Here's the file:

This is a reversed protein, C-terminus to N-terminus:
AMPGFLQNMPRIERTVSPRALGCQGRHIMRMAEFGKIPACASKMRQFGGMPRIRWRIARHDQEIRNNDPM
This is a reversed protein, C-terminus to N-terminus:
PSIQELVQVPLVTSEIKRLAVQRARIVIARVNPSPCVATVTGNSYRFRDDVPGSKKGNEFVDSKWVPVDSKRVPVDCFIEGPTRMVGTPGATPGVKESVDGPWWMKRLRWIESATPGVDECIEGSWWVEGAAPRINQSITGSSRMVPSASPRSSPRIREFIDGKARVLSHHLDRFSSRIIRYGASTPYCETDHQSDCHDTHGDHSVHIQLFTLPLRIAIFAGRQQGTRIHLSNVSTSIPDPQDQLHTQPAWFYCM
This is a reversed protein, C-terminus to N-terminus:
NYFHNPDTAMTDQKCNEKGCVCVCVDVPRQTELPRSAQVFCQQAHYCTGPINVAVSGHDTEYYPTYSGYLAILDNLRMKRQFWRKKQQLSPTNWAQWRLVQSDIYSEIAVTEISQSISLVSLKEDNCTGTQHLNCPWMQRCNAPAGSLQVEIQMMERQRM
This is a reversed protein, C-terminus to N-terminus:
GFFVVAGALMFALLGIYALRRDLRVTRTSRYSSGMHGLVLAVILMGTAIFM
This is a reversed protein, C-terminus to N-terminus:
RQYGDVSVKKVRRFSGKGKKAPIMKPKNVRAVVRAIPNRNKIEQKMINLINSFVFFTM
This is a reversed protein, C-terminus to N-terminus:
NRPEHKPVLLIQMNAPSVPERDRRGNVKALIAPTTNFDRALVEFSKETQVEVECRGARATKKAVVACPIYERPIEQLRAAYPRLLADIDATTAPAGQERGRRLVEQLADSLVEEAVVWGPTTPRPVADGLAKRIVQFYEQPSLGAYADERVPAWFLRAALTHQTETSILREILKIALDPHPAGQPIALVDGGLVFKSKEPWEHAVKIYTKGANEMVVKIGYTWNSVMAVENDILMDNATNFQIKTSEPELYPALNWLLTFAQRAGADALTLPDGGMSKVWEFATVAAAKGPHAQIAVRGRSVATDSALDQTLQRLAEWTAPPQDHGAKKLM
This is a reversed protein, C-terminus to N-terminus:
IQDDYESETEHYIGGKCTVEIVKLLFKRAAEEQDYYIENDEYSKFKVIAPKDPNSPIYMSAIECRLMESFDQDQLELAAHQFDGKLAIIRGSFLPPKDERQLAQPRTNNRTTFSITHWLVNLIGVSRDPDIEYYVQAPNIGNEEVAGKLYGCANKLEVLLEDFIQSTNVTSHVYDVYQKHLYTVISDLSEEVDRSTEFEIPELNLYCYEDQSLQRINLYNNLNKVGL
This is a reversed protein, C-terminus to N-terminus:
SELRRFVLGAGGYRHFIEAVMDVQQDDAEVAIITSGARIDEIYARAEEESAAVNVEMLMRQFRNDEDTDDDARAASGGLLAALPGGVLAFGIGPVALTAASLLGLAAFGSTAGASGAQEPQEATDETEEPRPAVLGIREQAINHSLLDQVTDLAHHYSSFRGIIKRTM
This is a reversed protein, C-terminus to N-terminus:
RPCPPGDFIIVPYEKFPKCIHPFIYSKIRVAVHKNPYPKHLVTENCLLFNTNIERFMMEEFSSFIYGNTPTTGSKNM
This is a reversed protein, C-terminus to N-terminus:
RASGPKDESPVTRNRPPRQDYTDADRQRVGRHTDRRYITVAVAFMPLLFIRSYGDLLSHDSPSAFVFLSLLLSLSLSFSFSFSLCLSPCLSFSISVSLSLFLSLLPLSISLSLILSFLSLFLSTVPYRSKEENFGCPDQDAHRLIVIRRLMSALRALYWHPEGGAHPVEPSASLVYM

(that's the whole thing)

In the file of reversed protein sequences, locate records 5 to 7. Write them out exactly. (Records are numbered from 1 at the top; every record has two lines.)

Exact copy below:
This is a reversed protein, C-terminus to N-terminus:
RQYGDVSVKKVRRFSGKGKKAPIMKPKNVRAVVRAIPNRNKIEQKMINLINSFVFFTM
This is a reversed protein, C-terminus to N-terminus:
NRPEHKPVLLIQMNAPSVPERDRRGNVKALIAPTTNFDRALVEFSKETQVEVECRGARATKKAVVACPIYERPIEQLRAAYPRLLADIDATTAPAGQERGRRLVEQLADSLVEEAVVWGPTTPRPVADGLAKRIVQFYEQPSLGAYADERVPAWFLRAALTHQTETSILREILKIALDPHPAGQPIALVDGGLVFKSKEPWEHAVKIYTKGANEMVVKIGYTWNSVMAVENDILMDNATNFQIKTSEPELYPALNWLLTFAQRAGADALTLPDGGMSKVWEFATVAAAKGPHAQIAVRGRSVATDSALDQTLQRLAEWTAPPQDHGAKKLM
This is a reversed protein, C-terminus to N-terminus:
IQDDYESETEHYIGGKCTVEIVKLLFKRAAEEQDYYIENDEYSKFKVIAPKDPNSPIYMSAIECRLMESFDQDQLELAAHQFDGKLAIIRGSFLPPKDERQLAQPRTNNRTTFSITHWLVNLIGVSRDPDIEYYVQAPNIGNEEVAGKLYGCANKLEVLLEDFIQSTNVTSHVYDVYQKHLYTVISDLSEEVDRSTEFEIPELNLYCYEDQSLQRINLYNNLNKVGL